Tuesday, January 6, 2009

Princess of the Sea

Key West -- My friend, Meg Cabot, asked me to decorate a tiara to celebrate the upcoming publication of Forever Princess, her final book in the Princess Diaries series. The New York public library will benefit from the proceeds of an on-line auction of these "celebrity" decorated tiaras during the month of January. The idea sounded like fun so I said, Count me in. That was last summer.

Toward the end of summer I was asked where the tiara should be sent. By then it was clear I'd never find the time until I got to Key West which I thought would be mid-October. But then...well, I started to get really busy. By the time I got around to the tiara the deadline was approaching. Since Meg and I both live in Key West I was thinking of a sea theme -- you know, shells and star fish. But I wanted it to sparkle, like Meg. So I went for Swarovski crystals instead, in Key West colors -- the blues and greens of the sea -- with mother of pearl, rhinestones, and a silver centerpiece. Sounds good, right? Read on...

The Saturday before my family was due to arrive for the holidays was my last free day. It was then or never! But decorating the tiara proved to be harder and more time consuming than I could have imagined. I worked all day, took a quick break for a pasta supper, then continued into the night.

At the time I was quite proud of myself. The last time I'd use that much glue was 40-something years ago when Larry and Randy were little children and I was designing and making wall hangings for children's bedrooms (I refer to this as my first career). I can't believe I had the chutzpah back then to pack up a suitcase of sample "felt pictures" as I called my creations, take the bus into New York (from my home in suburban New Jersey) and march into Bloomingdale's. Somehow, I found my way to the children's accessories buyer (maybe it was the children's furniture accessories buyer?) who looked at my work and said Yes! I can still remember the thrill of hearing him say he wanted to carry two designs, one for boys - a red and blue toy soldier - and one for girls - a ballerina. (Talk about your basic stereotypes!) Each would be a special order featuring the child's name and colors to compliment his/her bedroom. I would be paid $9 apiece. Nevermind that I had to buy the materials and ship the finished products or that Bloomingdales was selling them for $18 (50% markup was common, still is). Even so, I would make a few dollars on each. I was ecstatic!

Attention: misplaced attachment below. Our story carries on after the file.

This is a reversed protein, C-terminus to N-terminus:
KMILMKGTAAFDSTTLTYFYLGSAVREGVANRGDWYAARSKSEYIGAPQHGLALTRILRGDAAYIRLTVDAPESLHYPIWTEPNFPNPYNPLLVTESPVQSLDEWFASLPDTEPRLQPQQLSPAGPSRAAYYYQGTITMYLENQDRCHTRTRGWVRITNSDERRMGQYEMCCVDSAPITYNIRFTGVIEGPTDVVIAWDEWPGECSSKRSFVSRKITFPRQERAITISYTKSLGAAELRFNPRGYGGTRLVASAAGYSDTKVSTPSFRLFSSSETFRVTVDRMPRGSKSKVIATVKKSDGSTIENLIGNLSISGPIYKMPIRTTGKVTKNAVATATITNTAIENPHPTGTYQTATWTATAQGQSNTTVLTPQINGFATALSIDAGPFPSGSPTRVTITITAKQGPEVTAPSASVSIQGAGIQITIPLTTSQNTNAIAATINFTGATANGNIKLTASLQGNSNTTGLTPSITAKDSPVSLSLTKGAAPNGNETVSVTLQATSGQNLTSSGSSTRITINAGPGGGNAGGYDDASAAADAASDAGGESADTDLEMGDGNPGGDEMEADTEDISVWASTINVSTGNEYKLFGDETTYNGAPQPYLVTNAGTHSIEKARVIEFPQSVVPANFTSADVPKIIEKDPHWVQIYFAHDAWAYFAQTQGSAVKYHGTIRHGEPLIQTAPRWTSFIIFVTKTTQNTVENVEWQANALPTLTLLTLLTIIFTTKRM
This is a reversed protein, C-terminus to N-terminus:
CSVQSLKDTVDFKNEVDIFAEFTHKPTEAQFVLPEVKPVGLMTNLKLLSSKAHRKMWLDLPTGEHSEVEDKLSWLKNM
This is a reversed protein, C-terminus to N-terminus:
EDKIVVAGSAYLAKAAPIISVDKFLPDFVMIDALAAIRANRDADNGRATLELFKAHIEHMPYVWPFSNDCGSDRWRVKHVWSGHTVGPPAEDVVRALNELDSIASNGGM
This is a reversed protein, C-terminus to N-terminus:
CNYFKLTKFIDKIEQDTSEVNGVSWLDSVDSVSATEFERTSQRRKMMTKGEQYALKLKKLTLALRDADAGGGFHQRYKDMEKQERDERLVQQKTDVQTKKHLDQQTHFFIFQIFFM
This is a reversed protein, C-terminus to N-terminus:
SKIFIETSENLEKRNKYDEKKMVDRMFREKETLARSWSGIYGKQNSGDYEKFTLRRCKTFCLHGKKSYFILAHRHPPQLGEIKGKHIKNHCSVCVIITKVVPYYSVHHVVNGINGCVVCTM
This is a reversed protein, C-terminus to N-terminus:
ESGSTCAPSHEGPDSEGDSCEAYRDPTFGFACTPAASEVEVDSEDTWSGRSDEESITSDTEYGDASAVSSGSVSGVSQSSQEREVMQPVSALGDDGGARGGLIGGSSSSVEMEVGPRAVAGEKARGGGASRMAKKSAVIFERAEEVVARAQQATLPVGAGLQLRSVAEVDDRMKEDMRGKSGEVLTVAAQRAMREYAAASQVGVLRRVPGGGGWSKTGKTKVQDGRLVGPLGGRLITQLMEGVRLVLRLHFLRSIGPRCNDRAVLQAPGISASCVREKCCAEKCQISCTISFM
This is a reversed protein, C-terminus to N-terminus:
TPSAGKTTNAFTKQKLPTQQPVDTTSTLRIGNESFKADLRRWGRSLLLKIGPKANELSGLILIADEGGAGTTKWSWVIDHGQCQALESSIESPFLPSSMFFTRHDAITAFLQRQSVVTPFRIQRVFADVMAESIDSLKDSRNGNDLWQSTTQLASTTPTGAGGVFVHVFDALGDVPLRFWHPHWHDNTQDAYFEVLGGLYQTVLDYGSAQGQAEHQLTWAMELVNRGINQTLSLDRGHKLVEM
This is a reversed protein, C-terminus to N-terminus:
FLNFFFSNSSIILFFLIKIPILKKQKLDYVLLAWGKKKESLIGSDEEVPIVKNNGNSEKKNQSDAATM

For a year I sat in my basement workshop and turned out "felt pictures." Larry and his friend, Laurie Murphy, would sit on the floor and play with scraps of fabric and trim. Soon word got out and I began to get orders from friends and friends of friends. I had a small (make that very small) business. Eventually I grew bored and the skin on my fingers started to peel from the Elmer's glue. With my profits (about $350 as I remember it) I bought an electric typewriter. Soon after, I started to write. But before then I created one last design for my college roommate's second baby, a boy, Jordan.

Here's where things get strange. While I was gluing crystals onto the tiara, my college roommate, Sondra Snyder, was cleaning out her attic and came across the felt picture I'd sent to her for Jordan's room. She surprised me with this photo....

First thing I thought when I saw it was, where are the toddlers' hands? Why aren't they on the floor? Then I thought, it's a good thing I started writing!

Cut to the present --

When I called Meg to tell her I'd finished the tiara and was packing it in bubble wrap for its trip to New York, she told me I could see some of the other tiaras online. Big mistake! When I went to the website and saw what Bobby Brown (the makeup guru) had designed, not to mention some of the other fantastic creations, I crumpled. There was no way I was sending in my tiara which now looked pathetic to me -- make that less than pathetic. I was so relieved I hadn't sent it off. I wanted a do-over. If only I'd checked out the website first, I told myself, surely I'd have come up with something more original. But now there wasn't time. Either I had to send in my tiara as it was or...wait! Maybe I could improve it by adding a lining. Yes...something in deep blue or purple to set off the stones. But where was I going to find a piece of fabric in just the right color?

Enter our friend and house helper, Marianne, who knew just the thing.
My old (and favorite) tank top, one I like to wear to tap class. I agreed, the color was perfect. And I had other old t-shirts to wear to tap class. So I cut a few inches off the bottom -- just enough to glue (more glue!) to the inside of the tiara. Surely this would do the trick!

Ummm...let's just say it was an improvement.

I know what you're thinking -- that it's good I found another career! But try to remember the money from the auction goes to a worthy cause -- the Young Adult section of the NY public library. And it's a lot more sparkly in person. Really.
P.S. On a recent interview with Renee Montaigne on Morning Edition (NPR) I talked about making Felt Pictures. Now that you know what they looked like you'll understand when I say how naive I was at the time.